The St+Art India team commissioned me to shoot the Bangalore edition of their adventure in October, 2016. The following pictures are a brief edit I put together from that exciting fortnight.
These images were commissioned by Subbacultcha - an alternative music magazine based in Belgium and were featured in their February, 2016 issue accompanying an interview of the artist Aïsha Devi. The images were made in Malleshwaram, considered one of the last vestiges of what is called the 'old-Bangalore' charm.
Purushottam came up to me on street and asked me to take his picture, I was sceptical. He invited me to his house, right by the side of the road we were standing on. His aunt was home, his mother’s older sister.
She is a sweeper, the BBMP pays her Rs. 1000 per month to sweep 2 streets from end to end. To augment her income she is the caretaker of a public bathroom which is the building adjacent to her house.
Their house could at best be described as a makeshift arrangement, haphazardly put together with loose and uneven brick. One strong push and the wall would have collapsed. When we entered the dingy room, she asked Purushottam to ‘get the bulb’ (they own one bulb that they interchange between different parts of their living area as the need arises). Once there was light, she told me a few stories of how she raised her 4 children in this house (more of a room) that was no more than 4 paces x 6. “When it rains, the roof leaks…we go across the street to sleep in the neighbor’s shop” she said.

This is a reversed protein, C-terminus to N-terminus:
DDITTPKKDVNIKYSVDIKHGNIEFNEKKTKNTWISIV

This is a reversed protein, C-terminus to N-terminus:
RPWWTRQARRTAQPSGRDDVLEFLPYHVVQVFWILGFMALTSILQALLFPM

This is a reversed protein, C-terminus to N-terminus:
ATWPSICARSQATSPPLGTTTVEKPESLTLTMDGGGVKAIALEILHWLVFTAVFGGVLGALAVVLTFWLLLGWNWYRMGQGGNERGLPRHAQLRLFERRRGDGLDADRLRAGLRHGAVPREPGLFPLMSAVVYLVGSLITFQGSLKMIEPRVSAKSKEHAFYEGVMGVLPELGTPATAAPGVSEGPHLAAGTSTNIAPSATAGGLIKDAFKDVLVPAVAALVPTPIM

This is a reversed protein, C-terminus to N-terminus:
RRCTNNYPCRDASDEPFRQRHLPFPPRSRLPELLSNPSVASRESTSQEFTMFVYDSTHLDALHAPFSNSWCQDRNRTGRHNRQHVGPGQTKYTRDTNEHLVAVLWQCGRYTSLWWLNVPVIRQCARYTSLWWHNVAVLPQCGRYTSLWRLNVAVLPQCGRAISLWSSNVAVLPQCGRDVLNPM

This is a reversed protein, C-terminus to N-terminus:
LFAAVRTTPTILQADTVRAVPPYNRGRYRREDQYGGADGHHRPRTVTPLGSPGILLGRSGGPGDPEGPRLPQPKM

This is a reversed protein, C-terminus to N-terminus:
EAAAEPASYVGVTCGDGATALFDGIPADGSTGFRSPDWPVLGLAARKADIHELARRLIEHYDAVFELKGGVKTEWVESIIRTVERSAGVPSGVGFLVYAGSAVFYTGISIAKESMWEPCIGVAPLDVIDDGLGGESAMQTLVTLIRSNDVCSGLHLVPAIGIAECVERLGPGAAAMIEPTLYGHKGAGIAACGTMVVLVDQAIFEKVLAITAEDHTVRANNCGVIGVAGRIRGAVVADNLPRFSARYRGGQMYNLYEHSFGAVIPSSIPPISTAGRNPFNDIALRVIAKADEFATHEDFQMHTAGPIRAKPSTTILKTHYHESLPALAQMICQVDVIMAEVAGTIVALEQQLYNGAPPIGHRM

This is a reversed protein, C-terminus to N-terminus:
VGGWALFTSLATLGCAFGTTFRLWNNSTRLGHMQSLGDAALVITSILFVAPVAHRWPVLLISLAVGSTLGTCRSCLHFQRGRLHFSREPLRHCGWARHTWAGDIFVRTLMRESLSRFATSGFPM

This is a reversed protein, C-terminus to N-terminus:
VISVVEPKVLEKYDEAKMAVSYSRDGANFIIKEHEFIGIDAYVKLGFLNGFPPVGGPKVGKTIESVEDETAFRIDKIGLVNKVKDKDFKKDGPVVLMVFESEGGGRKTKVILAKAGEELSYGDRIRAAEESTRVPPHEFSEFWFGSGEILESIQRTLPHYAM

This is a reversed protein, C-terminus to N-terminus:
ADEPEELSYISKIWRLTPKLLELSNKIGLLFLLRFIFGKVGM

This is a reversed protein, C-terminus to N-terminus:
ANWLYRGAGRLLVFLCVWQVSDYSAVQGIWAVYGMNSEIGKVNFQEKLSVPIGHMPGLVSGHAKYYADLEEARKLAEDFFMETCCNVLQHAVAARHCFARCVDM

We stepped outside into their 'backyard’ - a small tract of unoccupied government land, covered with weeds. A couple of his friends came by and saw Purushottam being photographed, he gave them a big grin. He said his favorite subject in school was Kannada and that he would like the opportunity to learn more languages. The whole time he was talking to me, he never stopped playing with his stole.
His Aunt hesitatingly asked Purushottam in Telegu to tell me to take a picture of her, holding a broom. When I asked her why, she said : “This is the source of my livelihood - we get to eat because of the broom, it helped me send my son to college.”
Purushottam asked me if I would like to see the Art School next door. On our way there, he informed me that he sweeps the school twice a day - before and after his own school timings. The art school pays his mother Rs. 3000/- for his work. I asked him what he wanted to be when he grows up - “a police officer, so that I can arrest everyone”, “Everyone ?” I asked him “people who do bad things” he added as an after-thought.
Seen on their visiting card
“New Bharath Music Brass Band & Mobile Orchestra
FILM SONGS & WESTERN MUSIC
Our band set often foreign countries like Paris, London, Switzerland, France, etc.,”
This series is about a 'Garadi mane' or mud-wrestling pit house/gymnasium in the city of Bangalore. Wrestling enthusiasts from the neighbourhood congregate here in the evenings to work-out. These are guys with day jobs that have grown up with the notion of a successful mud-wrestler or 'pailwan' as the epitome of hyper-masculinity.
Mud-wrestling or 'Kushti' in India has seen a steady decline in popularity over the past decades. Even though tournaments or a 'Dangal' are still popular in the countryside, in my city I was hard pressed to find a functioning 'Garadi Mane'. The sport is still practised and taught using century-old techniques, something the masters and the students alike take great pride in. Here are some pictures from a charmingly humorous anachronism.